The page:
George William Sebuufu, a teacher at Bridges School, Nansana shares that though teacher’s welfare, remuneration and standards are vital issues while looking at the whole picture, among the big issues to look at is the lack of motivation while entering the profession. “Only a few people join the teaching profession willingly, and those that do have become influential teachers regardless of where they are. For many others, teaching was forced on them due to a number of factors; some, because they couldn’t get the career of their choice, others, because the government scholarship they got was in teaching, to mention but a few. Though some grow to love teaching, many don’t, creating teachers with zero motivation who simply hang in there until a better deal comes along,” he says.
According to Sebuufu, anyone joining the teaching profession should be highly-motivated, willing to positively affect their students and take pride in nation building.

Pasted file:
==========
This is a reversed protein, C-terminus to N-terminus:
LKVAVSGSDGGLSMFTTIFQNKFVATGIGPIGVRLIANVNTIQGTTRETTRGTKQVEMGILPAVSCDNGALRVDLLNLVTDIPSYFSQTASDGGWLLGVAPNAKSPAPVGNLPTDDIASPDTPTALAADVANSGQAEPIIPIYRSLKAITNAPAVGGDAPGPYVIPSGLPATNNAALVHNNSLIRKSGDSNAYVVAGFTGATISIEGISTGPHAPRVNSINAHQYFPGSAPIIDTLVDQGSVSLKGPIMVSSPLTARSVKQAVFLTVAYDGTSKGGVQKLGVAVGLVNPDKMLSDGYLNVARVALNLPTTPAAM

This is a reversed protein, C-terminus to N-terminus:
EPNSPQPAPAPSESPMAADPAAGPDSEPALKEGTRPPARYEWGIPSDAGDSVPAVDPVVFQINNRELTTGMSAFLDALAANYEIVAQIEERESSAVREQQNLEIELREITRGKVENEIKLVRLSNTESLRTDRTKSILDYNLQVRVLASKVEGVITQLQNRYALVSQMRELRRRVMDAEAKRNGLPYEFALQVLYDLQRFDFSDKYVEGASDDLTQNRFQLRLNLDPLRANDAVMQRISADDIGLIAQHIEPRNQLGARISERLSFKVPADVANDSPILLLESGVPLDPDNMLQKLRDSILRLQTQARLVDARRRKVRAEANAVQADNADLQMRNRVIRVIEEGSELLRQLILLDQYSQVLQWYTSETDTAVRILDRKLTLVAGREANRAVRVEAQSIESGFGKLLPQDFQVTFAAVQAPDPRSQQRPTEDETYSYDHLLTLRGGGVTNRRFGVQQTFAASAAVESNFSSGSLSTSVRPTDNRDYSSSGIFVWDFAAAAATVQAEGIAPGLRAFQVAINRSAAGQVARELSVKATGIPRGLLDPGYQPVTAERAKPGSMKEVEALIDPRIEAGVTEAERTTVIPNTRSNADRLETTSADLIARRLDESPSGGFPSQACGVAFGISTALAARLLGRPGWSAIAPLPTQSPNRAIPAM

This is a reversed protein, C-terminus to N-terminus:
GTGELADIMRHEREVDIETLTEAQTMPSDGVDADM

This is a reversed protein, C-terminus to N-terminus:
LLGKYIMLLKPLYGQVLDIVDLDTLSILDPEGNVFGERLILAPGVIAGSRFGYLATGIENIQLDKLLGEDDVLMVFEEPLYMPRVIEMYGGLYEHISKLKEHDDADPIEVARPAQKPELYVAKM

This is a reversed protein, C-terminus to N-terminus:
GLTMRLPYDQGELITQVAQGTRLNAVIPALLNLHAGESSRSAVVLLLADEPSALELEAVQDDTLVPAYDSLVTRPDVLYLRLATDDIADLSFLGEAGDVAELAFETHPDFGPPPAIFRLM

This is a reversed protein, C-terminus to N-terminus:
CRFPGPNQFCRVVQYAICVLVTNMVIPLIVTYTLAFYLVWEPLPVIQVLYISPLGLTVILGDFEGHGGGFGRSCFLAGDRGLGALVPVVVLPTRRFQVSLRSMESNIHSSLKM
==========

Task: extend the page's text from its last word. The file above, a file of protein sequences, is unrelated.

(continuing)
Teaching beyond the classroom
Furthermore, Mandy believes that teachers in their capacities are miracle makers able to influence generations so much that students can even replicate the way a teacher walks.
“So, teachers should be willing to learn all the time, but again, teaching beyond academics comes as a result of consorted efforts of parents and teachers. This way we can accomplish the job of teaching our learners faster,” he stresses.
Teacher preparation models
James Kassaga Arinaitwe the co-founder of Teach for Uganda shares how their teacher-training model works to ensure teachers effect real change.
“We don’t just recruit teachers who are looking for employment but leaders [from all professions] who are looking to make a lasting impact in the lives of children.
These should have a track record of both academic success and personal and community leadership service, with competencies to teach, mobilse resources, communicate, and have emotional skills to mentor their children and put them on a path to success in and outside the classroom,” he explains.